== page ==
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Reviewers guideline

Pull request checklist

Branch selection

  • In general, simple bugfixes that are unlikely to introduce new bugs of their own should be merged onto the maintenance branch. New features, or anything that changes the API, should be made against master. The rules are fuzzy here – when in doubt, target master.
  • Once changes are merged into the maintenance branch, they should be merged into master.


  • Every new feature should be documented. If it’s a new module, don’t forget to add a new rst file to the API docs.
  • Each high-level plotting function should have a small example in the Example section of the docstring. This should be as simple as possible to demonstrate the method. More complex examples should go in the examples section of the documentation.
  • Build the docs and make sure all formatting warnings are addressed.
  • See Writing documentation for our documentation style guide.
  • If your change is a major new feature, add an entry to doc/users/whats_new.rst.
  • If you change the API in a backward-incompatible way, please document it in doc/api/api_changes.rst.

PR Review guidelines

  • If you have commit rights, then you are trusted to use them. Please help review and merge PRs!

  • For code changes (anything in src or lib) two developers (those with commit rights) should review all pull requests. If you are the first to review a PR and approve of the changes use the github ‘approve review’ tool to mark it as such. If you are a subsequent reviewer and you approve, either merge (and backport if needed) or select 'approve review'.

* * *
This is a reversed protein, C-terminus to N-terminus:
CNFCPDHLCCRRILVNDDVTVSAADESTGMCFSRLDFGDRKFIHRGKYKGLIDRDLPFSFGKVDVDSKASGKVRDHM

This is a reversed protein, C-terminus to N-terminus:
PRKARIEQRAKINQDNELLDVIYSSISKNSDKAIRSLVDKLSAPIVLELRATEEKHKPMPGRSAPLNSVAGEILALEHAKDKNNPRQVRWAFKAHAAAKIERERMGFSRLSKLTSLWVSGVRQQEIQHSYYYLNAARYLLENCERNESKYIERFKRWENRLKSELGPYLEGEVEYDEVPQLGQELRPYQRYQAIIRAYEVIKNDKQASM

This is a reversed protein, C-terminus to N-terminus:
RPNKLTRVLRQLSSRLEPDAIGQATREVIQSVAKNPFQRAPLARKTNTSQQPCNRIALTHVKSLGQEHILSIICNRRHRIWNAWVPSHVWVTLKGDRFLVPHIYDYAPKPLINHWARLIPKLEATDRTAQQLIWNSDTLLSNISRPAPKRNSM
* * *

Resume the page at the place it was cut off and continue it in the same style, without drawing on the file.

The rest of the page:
Ensure that all API changes are documented in doc/api/api_changes and significant new features have and entry in doc/user/whats_new.

  • Documentation and examples may be merged by the first reviewer. Use the threshold “is this better than it was?” as the review criteria.

  • Make sure the Travis, Appvyor, and codecov tests are passing before merging.

    • Whenever a pull request is created or updated, Travis and Appveyor automatically runs the test suite on all versions of Python supported by Matplotlib. The tox support in Matplotlib may be useful for testing locally.
  • Do not self merge, except for ‘small’ patches to un-break the CI.

  • Squashing is case-by-case. The balance is between burden on the contributor, keeping a relatively clean history, and keeping a history usable for bisecting. The only time we are really strict about it is to eliminate binary files (ex multiple test image re-generations) and to remove upstream merges.

  • Be patient with contributors.

  • Do not let perfect be the enemy of the good, particularly for documentation or example PRs. If you find yourself making many small suggestions, either open a PR against the original branch or merge the PR and then open a new PR against upstream.


When doing backports please include the branch you backported the commit to along with the SHA in a comment on the original PR.

We do a backport from master to v2.0.x assuming:

  • matplotlib is a read-only remote branch of the matplotlib/matplotlib repo
  • DANGER is a read/write remote branch of the matplotlib/matplotlib repo

The TARGET_SHA is the hash of the merge commit you would like to backport. This can be read off of the github PR page (in the UI with the merge notification) or through the git CLI tools.:

git fetch matplotlib
git checkout v2.0.x
git merge --ff-only matplotlib/v2.0.x
git cherry-pick -m 1 TARGET_SHA
git log --graph --decorate  # to look at it
# local tests? (use your judgment)
git push DANGER v2.0.x
# leave a comment on PR noting sha of the resulting commit
# from the cherry-pick + branch it was moved to

These commands work on git 2.7.1.